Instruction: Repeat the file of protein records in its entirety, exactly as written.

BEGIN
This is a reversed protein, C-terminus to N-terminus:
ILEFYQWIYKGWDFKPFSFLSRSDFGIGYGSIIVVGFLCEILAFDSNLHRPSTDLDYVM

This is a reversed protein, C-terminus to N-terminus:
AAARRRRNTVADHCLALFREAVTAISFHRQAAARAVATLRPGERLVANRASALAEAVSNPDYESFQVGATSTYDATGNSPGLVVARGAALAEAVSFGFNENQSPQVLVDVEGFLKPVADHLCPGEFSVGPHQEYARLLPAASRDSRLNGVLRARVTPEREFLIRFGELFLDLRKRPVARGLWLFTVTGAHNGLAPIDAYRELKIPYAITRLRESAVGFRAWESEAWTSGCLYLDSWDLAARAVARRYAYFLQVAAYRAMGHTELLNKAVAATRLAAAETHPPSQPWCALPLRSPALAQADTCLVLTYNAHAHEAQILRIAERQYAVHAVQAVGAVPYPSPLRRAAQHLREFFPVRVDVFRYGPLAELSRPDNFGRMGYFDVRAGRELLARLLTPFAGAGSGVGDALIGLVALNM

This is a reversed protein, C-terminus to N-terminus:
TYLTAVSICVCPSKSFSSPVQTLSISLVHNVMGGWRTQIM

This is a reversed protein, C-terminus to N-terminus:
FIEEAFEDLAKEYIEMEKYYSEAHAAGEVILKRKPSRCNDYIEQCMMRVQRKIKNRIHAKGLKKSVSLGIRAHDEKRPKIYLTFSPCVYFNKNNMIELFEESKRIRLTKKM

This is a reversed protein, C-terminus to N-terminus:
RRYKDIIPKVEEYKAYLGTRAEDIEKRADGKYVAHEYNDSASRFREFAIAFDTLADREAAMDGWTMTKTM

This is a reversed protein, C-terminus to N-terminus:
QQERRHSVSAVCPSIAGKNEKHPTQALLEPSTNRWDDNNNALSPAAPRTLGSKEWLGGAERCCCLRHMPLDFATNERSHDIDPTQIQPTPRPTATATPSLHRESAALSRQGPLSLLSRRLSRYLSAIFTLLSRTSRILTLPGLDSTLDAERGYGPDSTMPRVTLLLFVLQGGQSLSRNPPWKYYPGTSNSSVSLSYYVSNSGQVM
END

This is a reversed protein, C-terminus to N-terminus:
ILEFYQWIYKGWDFKPFSFLSRSDFGIGYGSIIVVGFLCEILAFDSNLHRPSTDLDYVM

This is a reversed protein, C-terminus to N-terminus:
AAARRRRNTVADHCLALFREAVTAISFHRQAAARAVATLRPGERLVANRASALAEAVSNPDYESFQVGATSTYDATGNSPGLVVARGAALAEAVSFGFNENQSPQVLVDVEGFLKPVADHLCPGEFSVGPHQEYARLLPAASRDSRLNGVLRARVTPEREFLIRFGELFLDLRKRPVARGLWLFTVTGAHNGLAPIDAYRELKIPYAITRLRESAVGFRAWESEAWTSGCLYLDSWDLAARAVARRYAYFLQVAAYRAMGHTELLNKAVAATRLAAAETHPPSQPWCALPLRSPALAQADTCLVLTYNAHAHEAQILRIAERQYAVHAVQAVGAVPYPSPLRRAAQHLREFFPVRVDVFRYGPLAELSRPDNFGRMGYFDVRAGRELLARLLTPFAGAGSGVGDALIGLVALNM

This is a reversed protein, C-terminus to N-terminus:
TYLTAVSICVCPSKSFSSPVQTLSISLVHNVMGGWRTQIM

This is a reversed protein, C-terminus to N-terminus:
FIEEAFEDLAKEYIEMEKYYSEAHAAGEVILKRKPSRCNDYIEQCMMRVQRKIKNRIHAKGLKKSVSLGIRAHDEKRPKIYLTFSPCVYFNKNNMIELFEESKRIRLTKKM

This is a reversed protein, C-terminus to N-terminus:
RRYKDIIPKVEEYKAYLGTRAEDIEKRADGKYVAHEYNDSASRFREFAIAFDTLADREAAMDGWTMTKTM

This is a reversed protein, C-terminus to N-terminus:
QQERRHSVSAVCPSIAGKNEKHPTQALLEPSTNRWDDNNNALSPAAPRTLGSKEWLGGAERCCCLRHMPLDFATNERSHDIDPTQIQPTPRPTATATPSLHRESAALSRQGPLSLLSRRLSRYLSAIFTLLSRTSRILTLPGLDSTLDAERGYGPDSTMPRVTLLLFVLQGGQSLSRNPPWKYYPGTSNSSVSLSYYVSNSGQVM